Emma Goldman collection
MSGold69

 An inventory of her papers at the University of Illinois at Chicago

Summary Information

Repository
Richard J. Daley Library Special Collections and University Archives
Creator
Goldman, Emma, 1869-1940.
Title
Emma Goldman collection
ID
MSGold69
Date [inclusive]
1918-1991
Extent
0.5 Linear feet
Language
English
Abstract:
Published writings by Emma Goldman, Maxim Gorky, and a newspaper clipping regarding her legacy as a political radical.

Preferred Citation

Emma Goldman collection, Special Collections and University Archives, University of Illinois at Chicago

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Biography of Emma Goldman

Emma Goldman was born on June 27, 1869 to Taube Bienowitch and Abraham Goldman in Kovno in the Russian Empire (present-day Kaunas in Lithuania). Goldman's formative years were spent in Konigsberg and St. Petersburg where she was exposed to university radicals.

Emma Goldman emigrated to America in 1885 and worked in the textile industry in Rochester, New York. Moving onto New York City in 1889, Goldman joined the anarchist movement. She traveled throughout the United States lecturing and writing on her anarchist philosophy, women's rights, and social issues such as birth control.

Goldman's prominent role in the anarchist movement brought her into contact with international radicals including Mexican revolutionaries and Russian Bolsheviks. Goldman was incarcerated several times for civil disobedience, encouraging the poor and hungry to seize food, violating standards of public decency (as interpreted by contemporary courts), and opposition to military conscription. Deprived of her U.S. citizenship in 1908, Goldman left the U.S. permanently in 1919 during the Red Scare.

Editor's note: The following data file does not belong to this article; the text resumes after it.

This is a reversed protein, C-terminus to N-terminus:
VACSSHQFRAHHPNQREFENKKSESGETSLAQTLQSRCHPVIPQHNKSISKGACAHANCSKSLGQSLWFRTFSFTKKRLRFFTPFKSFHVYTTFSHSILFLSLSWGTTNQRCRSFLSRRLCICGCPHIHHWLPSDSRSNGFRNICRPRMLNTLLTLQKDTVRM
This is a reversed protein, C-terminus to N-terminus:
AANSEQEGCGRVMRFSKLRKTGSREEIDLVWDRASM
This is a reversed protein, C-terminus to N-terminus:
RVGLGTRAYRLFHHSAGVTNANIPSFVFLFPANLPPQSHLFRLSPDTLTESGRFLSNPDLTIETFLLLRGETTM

Settling initially in Soviet Russia in 1919, Goldman became disillusioned with communism by 1923. She then married a Welsh miner to obtain British citizenship and spent the rest of her days promoting her own form of anarchism throughout the world, visiting the United States only once in 1934. Emma Goldman died of complications from a stroke on May 14, 1940 in Canada.

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Scope and Contents

The Emma Goldman Collection consists of published writings by Emma Goldman, Maxim Gorky and a newspaper clipping regarding the legacy of her political theories and activity for future generations.

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Administrative Information

Publication Information

Richard J. Daley Library Special Collections and University Archives 2004-03-10

801 S. Morgan Street
Chicago, Illinois, 60607
312.996.2742

Revision Description

  07/23/2010

Restrictions on Access

None

Restrictions on Use

None

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Controlled Access Headings

Personal Name(s)

  • Goldman, Emma, 1869-1940. -- Archives

Subject(s)

  • Anarchists -- United States.
  • Chicago Political and Civic Life.
  • Midwest Women's History.

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Bibliography

See http://sunsite.berkeley.edu/Goldman/ for more information about Emma Goldman.

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Collection Inventory

Series I: Emma Goldman Papers 

Box Folder

The Masters of Life: An Interview by Maxim Gorky. New York: The Mother Earth Publishing Association; clipping regarding Emma Goldman's legacy; and 3 pamphlets - Goldman, Emma. Preparedness, the Road to Slaughter. New York: Mother Earth Publishing Association, (1916?); Goldman, Emma.  The Truth about the Boylsheviki. New York: Mother Earth Publishing Association, (1917?); Goldman, Emma.  The Individual, Society and the State. Garden City, N.Y.: The Garden City Publishing Company, (1934?), 1916-1934 

1 1

Correspondence, biographical sketch of Emma Goldman by Joseph Fels and Weda C. Addicks, 1924 

1 2

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